When the School was initially opened Walter Gropius had a utopian vision, a perfect and idealunity. His aim of the Bauhaus was to bridge the gap in art and industry after world war I, bycreating quality products for mass production without losing style. “The artist” Walter Gropiusdeclared “possesses the ability to breathe soul into the lifeless product of the machine”. (Weber,2009).I believe that the ideals of William Morris within the Art & Crafts movement influenced WalterGropius. Morris imposed that creativity had a function and was to be done by a craftsman orartisan who would be multi-skilled. Morris was the first to set up small factories with craftsman, oneperson sitting down and creating. However, he rejected mass production in the midst of anincreasing industrialisation and continued with his handcrafted work. Inspired by nature, it wasvery ornate and organic. The Art Nouveau movement that followed shared the same similarities,but acknowledged the usefulness of mass production.Gropius wanted the Bauhaus to build on Morris’s beliefs whilst embracing new technologies andmaterials as he recognised their benefits for society. Gropius acknowledged that such a differentway of living needed a new design vocabulary that was appropriate to the modern world ofadvancing technology. In Contrast to the Art Nouveau movement, the Bauhaus concentrated onmore simplistic forms with very little detail. By removing the ornate decoration on objects, theycould be made quickly and efficiently for less cost.The Bauhaus changed their program in 1923 "art and technology - a new unity". (Anon.Bauhaus.de. 2012)This brought about the ‘idea of design’ that Form – Follows – Function. “Industrial potentials wereto be applied to satisfactory design, regarding both functional and aesthetic aspects. The Bauhausworkshops produced prototypes for mass production: from lamps to a complete dwelling.” (Anon.Bauhaus.de. 2012)The Bauhaus creatives’ took all these concepts into consideration when creating their designs. Adesigner’s best test bed for all new technologies is the ‘chair’.Marcel Breuer a former student who returned to teach at the Bauhaus designed the ‘WassilyChair’ in 1925, illustration 7. The stylish design and innovative use of material ‘tubular steel’ wasrevolutionary. Breuer adopted the ‘new way of thinking’ by means of design and acknowledgedform-follows-function. The steel was extremely lightweight and extensively stronger than wood.Suddenly you had a good light weight material that could be moved and mass produced easily yetwas visually very exciting.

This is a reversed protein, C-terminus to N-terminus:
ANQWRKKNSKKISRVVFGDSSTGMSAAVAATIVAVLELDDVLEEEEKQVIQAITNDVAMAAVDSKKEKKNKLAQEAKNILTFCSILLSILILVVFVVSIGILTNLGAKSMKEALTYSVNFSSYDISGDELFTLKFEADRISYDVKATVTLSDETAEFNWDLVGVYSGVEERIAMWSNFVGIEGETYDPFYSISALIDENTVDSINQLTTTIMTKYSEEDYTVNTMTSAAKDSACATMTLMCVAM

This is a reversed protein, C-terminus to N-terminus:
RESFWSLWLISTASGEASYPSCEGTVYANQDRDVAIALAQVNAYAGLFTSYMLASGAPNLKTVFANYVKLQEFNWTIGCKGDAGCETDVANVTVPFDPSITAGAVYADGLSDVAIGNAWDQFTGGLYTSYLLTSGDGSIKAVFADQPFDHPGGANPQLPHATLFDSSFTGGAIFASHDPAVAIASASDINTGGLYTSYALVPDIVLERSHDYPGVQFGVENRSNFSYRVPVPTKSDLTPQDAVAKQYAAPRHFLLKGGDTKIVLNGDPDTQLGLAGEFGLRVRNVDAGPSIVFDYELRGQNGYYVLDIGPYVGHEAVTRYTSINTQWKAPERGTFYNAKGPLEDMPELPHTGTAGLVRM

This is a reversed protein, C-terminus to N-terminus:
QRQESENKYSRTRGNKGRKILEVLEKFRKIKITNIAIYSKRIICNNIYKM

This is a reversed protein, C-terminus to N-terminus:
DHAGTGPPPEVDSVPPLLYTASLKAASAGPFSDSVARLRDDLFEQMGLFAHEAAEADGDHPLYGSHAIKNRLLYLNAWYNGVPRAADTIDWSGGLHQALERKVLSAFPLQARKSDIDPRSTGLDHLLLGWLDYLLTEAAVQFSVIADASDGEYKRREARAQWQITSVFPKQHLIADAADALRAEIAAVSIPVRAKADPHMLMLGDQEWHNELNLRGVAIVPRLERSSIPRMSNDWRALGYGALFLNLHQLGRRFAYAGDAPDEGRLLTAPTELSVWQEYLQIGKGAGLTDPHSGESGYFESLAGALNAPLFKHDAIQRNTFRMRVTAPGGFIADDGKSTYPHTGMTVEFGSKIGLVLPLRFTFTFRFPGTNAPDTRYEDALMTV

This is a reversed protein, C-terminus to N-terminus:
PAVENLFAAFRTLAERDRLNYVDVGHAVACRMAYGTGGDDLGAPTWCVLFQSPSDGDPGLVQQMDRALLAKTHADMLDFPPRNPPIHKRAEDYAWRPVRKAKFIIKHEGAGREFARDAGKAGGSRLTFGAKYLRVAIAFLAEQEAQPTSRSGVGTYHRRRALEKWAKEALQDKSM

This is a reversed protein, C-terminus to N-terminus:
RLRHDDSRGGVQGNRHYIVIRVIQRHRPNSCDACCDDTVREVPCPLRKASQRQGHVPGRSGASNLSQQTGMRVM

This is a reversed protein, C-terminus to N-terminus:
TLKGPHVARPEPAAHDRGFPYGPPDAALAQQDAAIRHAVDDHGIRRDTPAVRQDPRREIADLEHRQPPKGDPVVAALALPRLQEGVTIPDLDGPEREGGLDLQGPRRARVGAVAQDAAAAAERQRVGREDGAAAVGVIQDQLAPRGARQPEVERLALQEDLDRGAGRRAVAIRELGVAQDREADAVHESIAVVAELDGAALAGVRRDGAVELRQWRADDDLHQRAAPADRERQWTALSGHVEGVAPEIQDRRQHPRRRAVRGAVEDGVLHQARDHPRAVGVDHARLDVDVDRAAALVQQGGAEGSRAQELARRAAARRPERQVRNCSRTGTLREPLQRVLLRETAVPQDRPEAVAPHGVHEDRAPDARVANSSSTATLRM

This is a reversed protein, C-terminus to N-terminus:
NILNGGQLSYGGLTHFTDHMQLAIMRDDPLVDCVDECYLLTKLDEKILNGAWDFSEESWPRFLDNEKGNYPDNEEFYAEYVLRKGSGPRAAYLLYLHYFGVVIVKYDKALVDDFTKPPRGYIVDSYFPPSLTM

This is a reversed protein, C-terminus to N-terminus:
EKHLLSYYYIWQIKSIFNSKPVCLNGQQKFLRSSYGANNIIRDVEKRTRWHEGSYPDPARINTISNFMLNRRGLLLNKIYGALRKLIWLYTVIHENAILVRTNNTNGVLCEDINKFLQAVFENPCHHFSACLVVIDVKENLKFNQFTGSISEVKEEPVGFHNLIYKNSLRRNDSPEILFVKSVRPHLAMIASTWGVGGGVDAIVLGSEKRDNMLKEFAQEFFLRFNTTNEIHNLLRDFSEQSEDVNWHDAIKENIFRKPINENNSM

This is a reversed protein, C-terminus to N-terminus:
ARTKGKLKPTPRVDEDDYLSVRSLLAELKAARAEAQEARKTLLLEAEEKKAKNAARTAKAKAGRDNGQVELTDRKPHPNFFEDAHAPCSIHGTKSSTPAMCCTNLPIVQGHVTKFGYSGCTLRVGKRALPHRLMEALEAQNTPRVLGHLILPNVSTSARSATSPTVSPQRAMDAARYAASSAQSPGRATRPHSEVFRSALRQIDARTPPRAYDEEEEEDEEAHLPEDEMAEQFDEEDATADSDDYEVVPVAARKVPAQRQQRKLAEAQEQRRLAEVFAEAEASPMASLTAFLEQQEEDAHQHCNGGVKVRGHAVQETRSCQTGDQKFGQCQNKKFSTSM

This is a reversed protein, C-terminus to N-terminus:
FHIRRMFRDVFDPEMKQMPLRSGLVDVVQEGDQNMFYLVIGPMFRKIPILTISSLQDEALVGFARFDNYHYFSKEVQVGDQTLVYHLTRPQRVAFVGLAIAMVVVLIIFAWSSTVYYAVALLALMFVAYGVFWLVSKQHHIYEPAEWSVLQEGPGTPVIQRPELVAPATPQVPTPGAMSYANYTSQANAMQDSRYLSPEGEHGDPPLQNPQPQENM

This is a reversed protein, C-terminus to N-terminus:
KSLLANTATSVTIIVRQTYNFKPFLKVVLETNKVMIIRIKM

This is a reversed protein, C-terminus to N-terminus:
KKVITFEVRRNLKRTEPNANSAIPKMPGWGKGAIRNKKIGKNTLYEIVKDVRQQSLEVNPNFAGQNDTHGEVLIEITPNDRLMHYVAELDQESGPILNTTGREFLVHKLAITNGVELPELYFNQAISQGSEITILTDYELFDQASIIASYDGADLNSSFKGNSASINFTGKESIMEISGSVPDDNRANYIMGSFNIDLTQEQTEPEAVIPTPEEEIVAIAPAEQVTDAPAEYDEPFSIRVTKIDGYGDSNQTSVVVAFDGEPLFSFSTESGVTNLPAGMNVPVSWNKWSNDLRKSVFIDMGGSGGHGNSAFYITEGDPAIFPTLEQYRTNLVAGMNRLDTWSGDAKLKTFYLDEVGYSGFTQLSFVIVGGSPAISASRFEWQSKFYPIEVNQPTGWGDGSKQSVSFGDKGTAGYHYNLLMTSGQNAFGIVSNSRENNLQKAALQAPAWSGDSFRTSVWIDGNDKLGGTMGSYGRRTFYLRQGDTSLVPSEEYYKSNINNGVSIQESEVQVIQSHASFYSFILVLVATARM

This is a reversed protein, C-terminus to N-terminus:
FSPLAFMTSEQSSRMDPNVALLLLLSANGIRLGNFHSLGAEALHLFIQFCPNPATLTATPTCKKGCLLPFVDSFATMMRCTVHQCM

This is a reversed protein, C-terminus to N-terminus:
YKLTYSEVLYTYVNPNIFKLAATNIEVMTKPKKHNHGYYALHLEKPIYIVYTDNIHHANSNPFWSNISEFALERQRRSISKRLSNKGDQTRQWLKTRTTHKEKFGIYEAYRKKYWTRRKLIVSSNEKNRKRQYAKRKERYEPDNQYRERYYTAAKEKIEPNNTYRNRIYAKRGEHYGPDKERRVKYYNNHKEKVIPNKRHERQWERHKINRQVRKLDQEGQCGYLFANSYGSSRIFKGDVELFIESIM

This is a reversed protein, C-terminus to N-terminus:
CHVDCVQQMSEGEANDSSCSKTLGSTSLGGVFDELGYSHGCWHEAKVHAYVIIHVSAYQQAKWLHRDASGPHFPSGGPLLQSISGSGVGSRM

Illustration 7In conjunction with the Wessily chair in 1926, Breuer designed a series of stools and tables shownin illustration 7, he utilised the principle of a gravity defying cantilever construction by turning thetable on its side for his next chair design in 1928, illustration 8. Ludwig Mies van der Rohe anotherBauhaus master developed this design further in 1929, illustration 9. Cesca dining room chair designed by Marcel Breuer, 1928 Illustration 8
Brno chair designed by Ludwig Mies van der Rohe, 1929 Illustration 9Ludwig Mies van der Rohe design style was very minimal having strong and simple ways tocommunicate. He is most known for his architecture combining modern materials such as glassand steel and the modernist classic ‘Barcelona’ chair in 1929. Illustration 10. Ludwig alsopopularised the aphorisms “less is more” and “god is in the detail” which we still use today. Barcelona chair designed by Ludwig Mies van der Rohe, 1929 Illustration 10